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All is not lost … yet!

May 29, 2012

On Saturday while enjoying a trip to the coast , I was able to add some more knowledge to my memories.

Last time we did the trip we parked in Moody’s Boatyard and walked down river reversing the journey I would have taken each week to do the family shop.  This time we parked in the same place but walked up the river side to Deacon’s and Foulkes’ boatyards at Bursledon.  This was where my parents had lived and worked from 1948 until 1954, when we moved to Crableck.
My father with my mother recently moved to the area from Canvey Island, Essex to build and repair boats. He and a his friend Dicky salvaged old and disused warships, that littered the waters edge.  He , broke them, keeping the wood  and sold the metal to a local scrap dealer to maintain a small income while building up his business.  Meanwhile, he built a home for his wife and their growing family from the salvaged remains. I was born in 1950 and my sister was born 2 years later.  During this time my mother was a school teacher in  the local village school.  When I was big enough I went with her, while my sister was cared for by a neighbour.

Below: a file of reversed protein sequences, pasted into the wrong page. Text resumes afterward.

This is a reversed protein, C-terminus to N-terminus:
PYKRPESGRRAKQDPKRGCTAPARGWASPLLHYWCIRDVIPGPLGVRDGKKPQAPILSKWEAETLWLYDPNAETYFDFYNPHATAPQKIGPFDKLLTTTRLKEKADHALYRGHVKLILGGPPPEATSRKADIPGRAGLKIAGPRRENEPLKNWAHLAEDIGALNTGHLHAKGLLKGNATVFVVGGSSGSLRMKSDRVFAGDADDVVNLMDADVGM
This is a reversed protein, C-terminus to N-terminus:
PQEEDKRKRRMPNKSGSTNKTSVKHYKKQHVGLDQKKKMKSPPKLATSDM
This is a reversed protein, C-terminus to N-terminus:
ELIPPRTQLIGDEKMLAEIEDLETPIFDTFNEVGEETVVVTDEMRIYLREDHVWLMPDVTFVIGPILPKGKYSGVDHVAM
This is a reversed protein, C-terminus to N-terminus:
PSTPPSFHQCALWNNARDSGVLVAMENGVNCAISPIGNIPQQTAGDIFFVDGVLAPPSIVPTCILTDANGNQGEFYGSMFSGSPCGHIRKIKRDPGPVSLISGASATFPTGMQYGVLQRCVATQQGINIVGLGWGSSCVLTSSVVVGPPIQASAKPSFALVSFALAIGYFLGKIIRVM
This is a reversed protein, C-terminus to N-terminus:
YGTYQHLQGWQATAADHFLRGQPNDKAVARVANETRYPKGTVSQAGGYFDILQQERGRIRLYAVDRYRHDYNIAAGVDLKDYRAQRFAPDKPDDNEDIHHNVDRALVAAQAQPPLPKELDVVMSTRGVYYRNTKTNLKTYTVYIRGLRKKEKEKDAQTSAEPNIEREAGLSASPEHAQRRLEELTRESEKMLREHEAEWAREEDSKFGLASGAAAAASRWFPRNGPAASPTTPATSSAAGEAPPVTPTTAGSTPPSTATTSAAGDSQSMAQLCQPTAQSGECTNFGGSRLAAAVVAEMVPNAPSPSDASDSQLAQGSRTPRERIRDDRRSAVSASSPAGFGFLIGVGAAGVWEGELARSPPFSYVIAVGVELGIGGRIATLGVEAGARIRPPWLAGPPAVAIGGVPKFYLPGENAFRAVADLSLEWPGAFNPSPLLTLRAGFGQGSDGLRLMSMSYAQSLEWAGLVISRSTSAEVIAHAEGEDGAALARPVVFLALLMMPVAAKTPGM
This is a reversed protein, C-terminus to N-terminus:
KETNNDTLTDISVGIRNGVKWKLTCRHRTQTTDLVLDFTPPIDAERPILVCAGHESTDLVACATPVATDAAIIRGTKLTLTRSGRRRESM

Back to point of the exercise – We came to see the area where my father had worked and lived. Bursledon, had always been famous for its shipbuilding industry.  There would have been a vibrant community making a living on the Hamble since Henry VIII’s fleet was built there; remnants of old ships can be seen at low tide.  Also, Daniel Defoe the author of Robinson Crusoe worked in the shipyards in the early 1800s. It is also the setting for Nevil Shute’s Whatever happened to the Corbetts.

The war in 1939 to 1945  bought an influx of residents to the river when nearby Southampton and Portsmouth were badly bombed.  Along the water’s edge were jettys and a makeshift quayside where a house boats were moored. My parents lived here in a converted landing craft much like those that were used in the Dunkirk evacuation.
When the war was over most people returned to the cities.  And over the years since,  the other boat dwellers have found more stable and comfortable homes. The houseboats fell in disrepair. However, some still remain and it was those I visited on Saturday.  Foulkes’ boatyard has remained in the family and and the grandson still lives nearby remembers my dad who remained living and working on the river until 1995.  

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